Leaves have already dropped from the trees across much of the Northern Hemisphere, and once-colorful autumnal landscapes are starting to appear stark, bare, and even snow-covered as the season advances. But in Japan, some areas still displayed autumnal color in late November 2021.
Prime autumn foliage in Japan generally shows up first in Hokkaido, the country’s northernmost region, where colorful leaves are usually in full display by mid- to late-September. But in the country’s more southern regions, colorful foliage can persist into early December.
On November 29, 2021, the Operational Land Imager (OLI) on Landsat 8 acquired this natural-color image of north-central Kyushu, the most southerly of Japan’s four largest islands. Colorful vegetation is visible across the mountainsides and lowlands in Aso-Kuju National Park.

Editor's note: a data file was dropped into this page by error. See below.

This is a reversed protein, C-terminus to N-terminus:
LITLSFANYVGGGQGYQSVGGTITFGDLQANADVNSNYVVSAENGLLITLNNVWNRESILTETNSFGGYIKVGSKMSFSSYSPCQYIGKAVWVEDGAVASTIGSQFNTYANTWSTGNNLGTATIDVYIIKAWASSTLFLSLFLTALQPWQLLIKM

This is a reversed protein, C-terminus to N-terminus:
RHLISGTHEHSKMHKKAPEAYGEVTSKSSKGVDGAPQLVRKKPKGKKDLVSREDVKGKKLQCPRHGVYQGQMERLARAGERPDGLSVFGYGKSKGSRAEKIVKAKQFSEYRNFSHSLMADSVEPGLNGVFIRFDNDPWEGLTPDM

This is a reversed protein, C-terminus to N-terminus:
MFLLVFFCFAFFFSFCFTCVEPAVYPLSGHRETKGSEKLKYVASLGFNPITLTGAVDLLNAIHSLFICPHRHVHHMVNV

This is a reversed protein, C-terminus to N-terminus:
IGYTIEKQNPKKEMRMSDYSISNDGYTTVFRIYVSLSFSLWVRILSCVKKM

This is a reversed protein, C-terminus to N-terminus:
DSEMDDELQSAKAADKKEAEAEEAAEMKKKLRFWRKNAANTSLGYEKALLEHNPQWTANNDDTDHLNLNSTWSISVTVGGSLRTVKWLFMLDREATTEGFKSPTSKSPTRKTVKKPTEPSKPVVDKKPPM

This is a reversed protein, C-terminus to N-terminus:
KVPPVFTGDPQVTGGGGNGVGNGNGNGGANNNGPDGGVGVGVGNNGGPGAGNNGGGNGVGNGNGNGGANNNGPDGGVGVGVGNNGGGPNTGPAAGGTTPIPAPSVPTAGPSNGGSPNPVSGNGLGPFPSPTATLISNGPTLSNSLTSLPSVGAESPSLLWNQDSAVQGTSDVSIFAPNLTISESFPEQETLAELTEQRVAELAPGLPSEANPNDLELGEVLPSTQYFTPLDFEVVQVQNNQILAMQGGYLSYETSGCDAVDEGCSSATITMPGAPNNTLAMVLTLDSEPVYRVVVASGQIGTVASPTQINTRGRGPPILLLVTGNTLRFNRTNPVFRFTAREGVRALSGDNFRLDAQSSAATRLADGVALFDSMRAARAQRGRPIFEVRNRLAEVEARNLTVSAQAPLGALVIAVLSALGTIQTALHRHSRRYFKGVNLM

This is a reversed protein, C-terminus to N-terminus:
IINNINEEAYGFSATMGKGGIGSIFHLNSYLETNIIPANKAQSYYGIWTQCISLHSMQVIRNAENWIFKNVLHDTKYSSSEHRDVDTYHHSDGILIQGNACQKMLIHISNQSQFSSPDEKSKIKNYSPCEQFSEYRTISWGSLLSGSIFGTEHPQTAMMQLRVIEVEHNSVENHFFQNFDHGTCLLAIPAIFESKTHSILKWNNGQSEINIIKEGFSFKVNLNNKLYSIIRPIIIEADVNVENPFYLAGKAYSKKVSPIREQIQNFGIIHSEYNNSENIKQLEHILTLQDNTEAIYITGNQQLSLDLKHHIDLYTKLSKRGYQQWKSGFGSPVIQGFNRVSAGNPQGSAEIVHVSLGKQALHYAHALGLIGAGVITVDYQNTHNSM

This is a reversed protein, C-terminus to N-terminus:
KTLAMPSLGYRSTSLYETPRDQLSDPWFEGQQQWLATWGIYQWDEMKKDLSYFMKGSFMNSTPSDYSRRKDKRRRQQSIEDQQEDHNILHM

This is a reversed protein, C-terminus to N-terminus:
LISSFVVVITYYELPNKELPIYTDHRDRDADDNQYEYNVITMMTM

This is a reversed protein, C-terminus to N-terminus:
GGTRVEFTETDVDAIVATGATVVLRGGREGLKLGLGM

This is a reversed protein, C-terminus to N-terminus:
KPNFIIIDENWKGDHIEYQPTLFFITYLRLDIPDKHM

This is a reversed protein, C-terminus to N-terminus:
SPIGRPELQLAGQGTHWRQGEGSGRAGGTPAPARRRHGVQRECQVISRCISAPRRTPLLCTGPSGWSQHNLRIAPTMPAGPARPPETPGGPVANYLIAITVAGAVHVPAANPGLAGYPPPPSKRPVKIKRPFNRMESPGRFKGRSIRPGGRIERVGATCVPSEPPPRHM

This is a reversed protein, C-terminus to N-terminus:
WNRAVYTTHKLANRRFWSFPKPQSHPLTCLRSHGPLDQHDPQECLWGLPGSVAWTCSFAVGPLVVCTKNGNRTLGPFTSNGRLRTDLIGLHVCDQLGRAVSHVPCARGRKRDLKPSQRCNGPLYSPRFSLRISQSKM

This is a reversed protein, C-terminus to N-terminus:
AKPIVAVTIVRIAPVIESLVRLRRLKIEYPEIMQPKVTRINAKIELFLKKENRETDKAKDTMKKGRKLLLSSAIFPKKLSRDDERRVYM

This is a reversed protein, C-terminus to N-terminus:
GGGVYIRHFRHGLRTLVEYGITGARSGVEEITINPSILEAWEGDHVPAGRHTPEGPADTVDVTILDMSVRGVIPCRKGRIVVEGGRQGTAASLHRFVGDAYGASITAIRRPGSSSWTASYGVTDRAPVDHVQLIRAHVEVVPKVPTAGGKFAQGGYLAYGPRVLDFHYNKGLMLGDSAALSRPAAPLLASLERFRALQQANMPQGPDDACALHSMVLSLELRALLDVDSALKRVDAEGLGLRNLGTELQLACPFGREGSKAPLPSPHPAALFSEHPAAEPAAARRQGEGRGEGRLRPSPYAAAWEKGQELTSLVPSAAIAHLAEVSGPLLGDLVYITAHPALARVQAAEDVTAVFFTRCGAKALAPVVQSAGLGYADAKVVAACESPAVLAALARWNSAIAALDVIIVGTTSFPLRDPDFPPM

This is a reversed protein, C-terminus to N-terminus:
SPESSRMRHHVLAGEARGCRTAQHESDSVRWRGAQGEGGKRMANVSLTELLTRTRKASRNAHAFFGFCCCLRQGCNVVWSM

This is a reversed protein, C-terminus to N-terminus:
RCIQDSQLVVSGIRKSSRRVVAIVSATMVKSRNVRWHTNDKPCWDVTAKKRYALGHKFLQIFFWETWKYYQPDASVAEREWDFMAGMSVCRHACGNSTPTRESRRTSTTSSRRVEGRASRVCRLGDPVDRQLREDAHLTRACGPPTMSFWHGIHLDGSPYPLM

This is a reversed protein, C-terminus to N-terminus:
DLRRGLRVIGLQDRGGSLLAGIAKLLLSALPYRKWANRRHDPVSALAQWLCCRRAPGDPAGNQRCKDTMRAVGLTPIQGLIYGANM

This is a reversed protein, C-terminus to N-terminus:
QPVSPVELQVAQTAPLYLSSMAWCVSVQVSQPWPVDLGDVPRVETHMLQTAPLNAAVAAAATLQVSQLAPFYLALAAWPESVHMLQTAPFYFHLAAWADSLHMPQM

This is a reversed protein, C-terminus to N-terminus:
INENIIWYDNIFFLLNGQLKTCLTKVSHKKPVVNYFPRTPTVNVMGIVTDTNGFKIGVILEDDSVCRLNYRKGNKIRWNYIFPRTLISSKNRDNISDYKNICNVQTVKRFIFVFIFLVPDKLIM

It is not possible to know the exact sources of the color based on this satellite image alone, but it is likely a combination of evergreens, deciduous trees, grasses, shrubs, and agricultural fields. Deciduous trees turn various shades of yellow, orange, and red; the region’s grasses are known to turn a brilliant gold.
This autumn, visitors were asked to keep away from Mount Aso—the largest active volcano in Japan—after an eruption on October 20, 2021, sent a plume of ash 3.5 kilometers (2.2 miles) high. As of November 18, the Japan Meteorological Agency was still asking people to stay at least 1 kilometer from the mountain.
The nearby Kuju Mountains might be a safer location to view fall color this year. According to a Japan travel guide, this area “consists of several mountains, and among them Mount Kuju is the most impressive one that offers you to see striking fall colors in the fall.”
Autumn leaves have been a part of Japanese culture for thousands of years, showing up in poetry during the Nara period (710–794), and sought out by common people who journeyed to see them starting in the middle of the Edo period (1603–1868). Leaf peeping in Japan is known as Momijiari, which translates to “red leaf hunting.”
NASA Earth Observatory image by Lauren Dauphin, using Landsat data from the U.S. Geological Survey. Story by Kathryn Hansen.